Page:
Is Your Writing Dating You?

Thursday, June 24, 2010

In a world where the latest “in” thing changes from month to month, if not week to week do you ever wonder if you’re dating yourself when you write? After all, it takes a long time to write an 80,000 word novel. Then there’s the process of finding an agent and publisher, going through the editing phase and finally getting your book into the stores. We’re talking years here.

So when readers pick up your brand new release and read a page about the main character’s obsession with the TV show “ER” will they wrinkle their foreheads in confusion? What about a scene that takes place in spinning class when absolutely nobody spins anymore? The word ‘awesome’? Will your trendy details have readers flipping to the copyright to see when this book was first published and surprised to find that it was this year?

I used to be obssessed with removing all the trendy details. Sure, you can get away with a few dated details but will too many make what was planned as a contemporary novel feel like a leftover from the 90’s? But now, after receiving an unusual email last week, I’m rethinking my decision.

The email was about The Love Legend, a novel by Woodward Boyd released in 1922. 1922! It is being re-released by Rvive Books(not a typo—only one “e”). Set in 1920’s Chicago the book is called “a literary time capsule” in the forward by Caroline Leavitt. Imagine if all the timely references had been deleted by an author worried about her book being dated? A romance floating in an indistinguishable time period it would have been interchangeable with every other romance story. Would it have survived to 1923, let alone 87 years to 2010?

I’m now convinced that each story should be firmly rooted in a year—trendiness be d#!5ed. The timely quirks will add to a strong storyline, making the book memorable. And isn’t that what we want? A timeless story with the power to capture readers for generations?

According to the forward by Caroline Leavitt:

The Love Legend, set in Chicago in the 1920s, follows the lives of four very different sisters, each either following, struggling with or rejecting what their mother calls the love legend—a belief that somewhere out there is the perfect man who will somehow find you, and once you marry him, all will be hearts and roses. But don’t think this is the twenties version of chick lit or even a revamped Jane Austin tale, because Boyd is out to challenge the illusions of her age. She has bigger issues in mind, and the love legend only serves as a thread connecting them.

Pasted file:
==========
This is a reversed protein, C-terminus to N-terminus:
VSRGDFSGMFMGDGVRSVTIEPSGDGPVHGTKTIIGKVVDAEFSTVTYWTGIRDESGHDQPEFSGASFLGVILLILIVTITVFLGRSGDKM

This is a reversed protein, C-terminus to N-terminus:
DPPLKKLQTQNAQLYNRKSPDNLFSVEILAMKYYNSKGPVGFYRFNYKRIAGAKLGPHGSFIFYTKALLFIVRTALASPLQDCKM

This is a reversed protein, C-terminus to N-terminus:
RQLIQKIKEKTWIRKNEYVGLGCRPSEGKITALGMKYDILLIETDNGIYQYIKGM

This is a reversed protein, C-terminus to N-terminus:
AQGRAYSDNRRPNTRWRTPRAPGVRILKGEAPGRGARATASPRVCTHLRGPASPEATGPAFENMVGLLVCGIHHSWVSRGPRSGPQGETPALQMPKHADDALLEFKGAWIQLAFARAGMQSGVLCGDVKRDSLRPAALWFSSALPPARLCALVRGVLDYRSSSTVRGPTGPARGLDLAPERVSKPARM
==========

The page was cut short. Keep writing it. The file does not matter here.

Written in four books, one for each sister, The Love Legend is really a story of four siblings with distinct personalities, each story set against the backdrop of 1920s Chicago. A literary time capsule, it wrestles with changing ideas about politics, culture, love, marriage and career. Each of the women—beautiful Ward, writer Dizzy, dancer Sari and traditionalist Nita—presents a differing argument about the right way to live, even as they all wrestle free, in one way or another, from their mother’s love legend.”

By leaving a comment you can enter to win a copy of The Love Legend by Woodward Boyd. Thanks, Rvive Books!

Do you think including fads in fiction writing dates it or makes it more interesting? Do you believe there’s a perfect partner for every person? If you had to describe your personality in one word, what would it be?

Jodi Webb is working on her first novel(ironically, historical fiction)and you can read more on her Words by Webb blog at


Jean Sarauer said...

I do think including fads dates fiction, but I don't think that's a bad thing. When I read classics, I love seeing the practices of the times included in the story, and that's how I view including fads, trends, etc.